Annie Besant, Mysticism, 1914

The Occultist and the Mystic differ in their methods as well as in their object. The Occultist seeks knowledge of God; the Mystic seeks union with God. The Occultist uses Intellect; the Mystic Emotion. The Occultist watches Ideas embodying themselves in phenomena; the Mystic unfolds the Divine within him that it may expand into the Divinity whose Body is a universe.”

Annie Besant, Occultism (Adyar Pamphlets No.97)

Katherine Tingley(Leader of the Theosophical Society, Point Loma, America):

He in whom the soul is ever manifest – he is the true mystic, and to him theosophy is no system of sterile thought but a light, a teacher, a companion, ever calling to compassionate action, ever urging to higher things.”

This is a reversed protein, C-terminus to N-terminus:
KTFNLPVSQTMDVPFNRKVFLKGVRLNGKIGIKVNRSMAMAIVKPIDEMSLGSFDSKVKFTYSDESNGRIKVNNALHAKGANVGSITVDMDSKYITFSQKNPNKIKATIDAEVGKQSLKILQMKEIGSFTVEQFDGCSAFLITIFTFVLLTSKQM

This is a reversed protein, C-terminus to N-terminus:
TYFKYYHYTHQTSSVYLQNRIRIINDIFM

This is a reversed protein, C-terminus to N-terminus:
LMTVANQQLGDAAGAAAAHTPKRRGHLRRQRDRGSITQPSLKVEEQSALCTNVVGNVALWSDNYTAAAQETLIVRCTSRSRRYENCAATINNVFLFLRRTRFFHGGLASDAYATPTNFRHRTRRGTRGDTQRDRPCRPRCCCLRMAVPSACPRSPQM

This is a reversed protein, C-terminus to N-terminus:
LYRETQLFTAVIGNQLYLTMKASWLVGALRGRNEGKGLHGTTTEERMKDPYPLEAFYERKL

Alice Bailey:

The mystic deals with the evolving life; the occultist deals with the form.
The mystic deals with the God within; the occultist with God in outer manifestation.
The mystic works from the centre to the periphery; the occultist reverses the process.”

Letters on Occult Meditation, Alice A. Bailey

Albert Einstein:

The most beautiful and most profound emotion we can experience is the sensation of the mystical. It is the sower of all true science. He to whom this emotion is a stranger, who can no longer wonder and stand rapt in awe, is as good as dead. To know that what is impenetrable to us really exists, manifesting itself as the highest wisdom and the most radiant beauty which our dull faculties can comprehend only in their most primitive forms – this knowledge, this feeling, is at the centre of true religiousness.”